Thursday, 18 August 2011


The urge to hold the 'diet industry' accountable for its undoubted shenanaigans is the easy part. The knottier issue seems to be the accountability of the scientific and medical establishment/s (and professionals) for the climate of hatred towards fat people.

No one could possibly pretend they are not the ones who's gravitas has raised fat hate to this pitch and extent of credibility, could they?  Yet for some reason or other, that seems to be the deal with many amongst fat acceptance seeking to pretend that businesses, who relatively few are under any real duress to keep giving their cash to, who's stated and unhidden intent is financial gain, has no dictate of "do no harm" that has been thoroughly supported by those who do, nay saved from bankruptcy by them at one point are somehow more to blame for the 'obesity' mess than anyone.

I have to hold the professionals more accountable for what we have had to endure and I don't really see, morally speaking, why they should be allowed to get away with it. I can understand why emotionally people might want them to carry on regardless. I can trust them to weasel out of their misdeameanours as skillfully as ever, but I simply feel that whether we or they like it, if they are not held to account for their own actions, they will be empowered to repeat this and probably will.

How do we feel about that, okay so long as its not us?

The other day I saw a comment trivialising weight matters as being "taken in" by the diet industry. If I was taken in by any one it was the science and medical establishment. What upsets me is not so much that they did, I've gotten too used to their breathtakingly low standard of behaviour with regards the fat issue-yeah and I remember the "good ones" like they remembered good fat people.

What really grabs me by the throat is that I never suspected they could behave in such a way, if I had, I can assure you I would have saved myself earlier, guessing that's the same for a lot of fat people out there, currently disabling themselves on doctors orders.

Part of the reason some won't contemplate the possibility of the disregard shown to them and their sometimes excrutiating efforts is that they cannot begin to imagine how they will deal with such a sense of betrayal.

Maybe I've just answered my own question.

So I can delete the rest of this post.


  1. Been catching up on your blog. Wow. Enjoying your perspective, as usual, especially regarding the connections you observe between fat hating (as a social *norm*) and systems/structures/institutions that dominate our lives (and create intense suffering), in complex ways, while masquerading as humane, protective and benevolent.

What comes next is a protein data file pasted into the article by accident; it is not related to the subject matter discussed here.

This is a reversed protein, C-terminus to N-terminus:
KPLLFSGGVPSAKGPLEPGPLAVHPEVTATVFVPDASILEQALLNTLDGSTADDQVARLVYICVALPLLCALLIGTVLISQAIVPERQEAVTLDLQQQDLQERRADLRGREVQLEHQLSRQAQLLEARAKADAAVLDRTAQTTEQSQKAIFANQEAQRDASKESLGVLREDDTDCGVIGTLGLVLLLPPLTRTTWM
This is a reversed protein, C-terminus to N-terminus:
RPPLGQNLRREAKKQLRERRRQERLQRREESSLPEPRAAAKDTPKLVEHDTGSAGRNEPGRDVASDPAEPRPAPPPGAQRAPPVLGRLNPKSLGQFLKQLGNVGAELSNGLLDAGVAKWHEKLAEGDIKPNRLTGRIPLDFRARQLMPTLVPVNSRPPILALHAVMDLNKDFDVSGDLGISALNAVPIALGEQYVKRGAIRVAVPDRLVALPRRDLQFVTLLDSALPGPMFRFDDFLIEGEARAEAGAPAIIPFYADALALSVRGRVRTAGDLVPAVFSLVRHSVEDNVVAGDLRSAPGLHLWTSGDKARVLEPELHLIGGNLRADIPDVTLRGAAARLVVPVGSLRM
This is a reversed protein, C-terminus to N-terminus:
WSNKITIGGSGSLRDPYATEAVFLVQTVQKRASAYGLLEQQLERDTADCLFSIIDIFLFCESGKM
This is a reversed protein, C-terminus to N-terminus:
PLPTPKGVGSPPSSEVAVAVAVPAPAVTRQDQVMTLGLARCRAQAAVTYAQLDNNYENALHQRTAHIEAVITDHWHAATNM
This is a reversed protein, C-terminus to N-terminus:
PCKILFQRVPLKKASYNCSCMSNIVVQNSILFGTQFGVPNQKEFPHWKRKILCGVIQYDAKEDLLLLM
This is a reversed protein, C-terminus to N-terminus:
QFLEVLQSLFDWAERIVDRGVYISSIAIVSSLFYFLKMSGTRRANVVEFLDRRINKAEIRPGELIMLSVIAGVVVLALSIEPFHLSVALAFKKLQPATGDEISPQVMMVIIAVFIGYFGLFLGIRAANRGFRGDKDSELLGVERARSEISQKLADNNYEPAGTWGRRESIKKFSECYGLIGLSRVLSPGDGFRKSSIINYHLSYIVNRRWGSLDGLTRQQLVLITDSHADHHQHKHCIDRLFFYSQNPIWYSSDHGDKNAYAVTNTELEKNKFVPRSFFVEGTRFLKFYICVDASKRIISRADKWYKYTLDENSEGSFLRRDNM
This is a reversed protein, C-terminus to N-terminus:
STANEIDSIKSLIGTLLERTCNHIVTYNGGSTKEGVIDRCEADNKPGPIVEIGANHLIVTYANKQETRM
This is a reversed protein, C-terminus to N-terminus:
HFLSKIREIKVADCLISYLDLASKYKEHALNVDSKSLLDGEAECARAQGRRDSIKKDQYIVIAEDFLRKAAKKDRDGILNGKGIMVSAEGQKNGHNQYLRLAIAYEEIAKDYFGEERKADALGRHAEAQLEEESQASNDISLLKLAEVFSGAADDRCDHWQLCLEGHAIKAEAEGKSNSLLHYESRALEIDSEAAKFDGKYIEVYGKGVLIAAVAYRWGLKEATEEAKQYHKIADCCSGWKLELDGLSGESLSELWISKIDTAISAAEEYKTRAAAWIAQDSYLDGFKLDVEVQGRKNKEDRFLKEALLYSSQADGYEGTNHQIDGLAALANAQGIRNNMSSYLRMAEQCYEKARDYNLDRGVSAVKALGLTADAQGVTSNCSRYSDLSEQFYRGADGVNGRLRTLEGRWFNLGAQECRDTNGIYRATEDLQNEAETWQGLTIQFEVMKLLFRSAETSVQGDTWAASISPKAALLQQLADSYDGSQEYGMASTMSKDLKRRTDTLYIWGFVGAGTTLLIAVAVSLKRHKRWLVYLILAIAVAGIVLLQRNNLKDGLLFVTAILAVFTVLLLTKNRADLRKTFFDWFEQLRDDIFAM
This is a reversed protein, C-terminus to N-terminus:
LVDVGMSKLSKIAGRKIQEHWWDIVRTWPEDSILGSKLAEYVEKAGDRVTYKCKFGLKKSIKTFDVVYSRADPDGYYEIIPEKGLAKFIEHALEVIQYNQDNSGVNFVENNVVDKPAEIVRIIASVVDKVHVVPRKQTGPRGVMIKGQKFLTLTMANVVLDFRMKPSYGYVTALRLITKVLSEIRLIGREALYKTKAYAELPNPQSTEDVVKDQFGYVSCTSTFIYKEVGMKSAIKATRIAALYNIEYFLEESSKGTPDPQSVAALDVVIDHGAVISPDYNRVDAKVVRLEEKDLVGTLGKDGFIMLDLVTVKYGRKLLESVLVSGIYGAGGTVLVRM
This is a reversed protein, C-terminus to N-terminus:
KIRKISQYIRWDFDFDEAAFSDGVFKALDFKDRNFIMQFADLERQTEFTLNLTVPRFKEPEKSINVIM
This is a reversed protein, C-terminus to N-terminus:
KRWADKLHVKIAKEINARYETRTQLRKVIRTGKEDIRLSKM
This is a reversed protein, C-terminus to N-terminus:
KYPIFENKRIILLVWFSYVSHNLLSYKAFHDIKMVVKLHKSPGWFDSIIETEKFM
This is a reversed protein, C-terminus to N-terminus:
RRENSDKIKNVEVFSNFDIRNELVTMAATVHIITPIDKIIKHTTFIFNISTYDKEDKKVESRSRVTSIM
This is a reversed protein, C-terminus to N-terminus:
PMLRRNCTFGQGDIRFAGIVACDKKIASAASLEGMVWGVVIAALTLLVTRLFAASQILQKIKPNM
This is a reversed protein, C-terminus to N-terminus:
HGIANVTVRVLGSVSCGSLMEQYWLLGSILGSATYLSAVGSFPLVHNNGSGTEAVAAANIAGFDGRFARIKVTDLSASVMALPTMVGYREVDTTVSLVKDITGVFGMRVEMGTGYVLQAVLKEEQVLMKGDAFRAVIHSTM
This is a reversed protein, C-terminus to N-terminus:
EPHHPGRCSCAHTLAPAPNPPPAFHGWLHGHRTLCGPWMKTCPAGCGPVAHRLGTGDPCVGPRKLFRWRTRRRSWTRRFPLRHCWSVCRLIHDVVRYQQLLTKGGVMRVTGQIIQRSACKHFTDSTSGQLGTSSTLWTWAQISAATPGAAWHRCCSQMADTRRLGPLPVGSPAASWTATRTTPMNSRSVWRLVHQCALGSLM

Your statement about "...begin[ning] to imagine how they will deal with such a sense of betrayal" makes me wince from the force of truth behind it. Partly this tension for me results from my education as a nurse at a time when I was classified as morbidly obese and coming face to face (over several years of nursing school and clinicals) with the extreme lack of critical perspective (the ability to see the damage done by *accepted wisdom* and dominant paradigms) among my professors and within the entire field of health care--including the professionalization of healing and *care*, and the idealization of a biomedical model that relies on scientism (science as ideology).

    I still haven't recovered, entirely, from that "sense of betrayal", from the gradual and horrifying realization that *medicine* as a profession has so often swallowed without questioning some of the worst (most harmful) cultural myths about human beings and about human needs. Of course there are individual exceptions!

    I still haven't worked out how and where I can best apply my own desire to advance FA through nursing. I find much insight in your blog. Thank you for continuing to sort through painful issues and shed light.

  2. Thank you for another great comment hopeful and free. You are one of many trained healthcare professional that has cause to deeply question the state of the medical model as it stands.

    My feeling is not so much dislike of medical professionals, I am actually sympathetic, it's the refusal to face that both the way they operate currently and the lay or patient's role as passive and dependent is untennable.

    That is what we are really being told when the spectre of 'obesity' (and other targets) are going to bankrupt healthcare systems, so it is known.

    Yet "prevention" which should have been an opportunity to re-draw the boundaries of personal responsibility and interaction with professionals has become just another way to draw us into the maw of dependency, shouldering 'blame' without having comensurate power to make that make anything more than punitive.

    In many ways fat people have been a model for how to take a fuller accountability for health.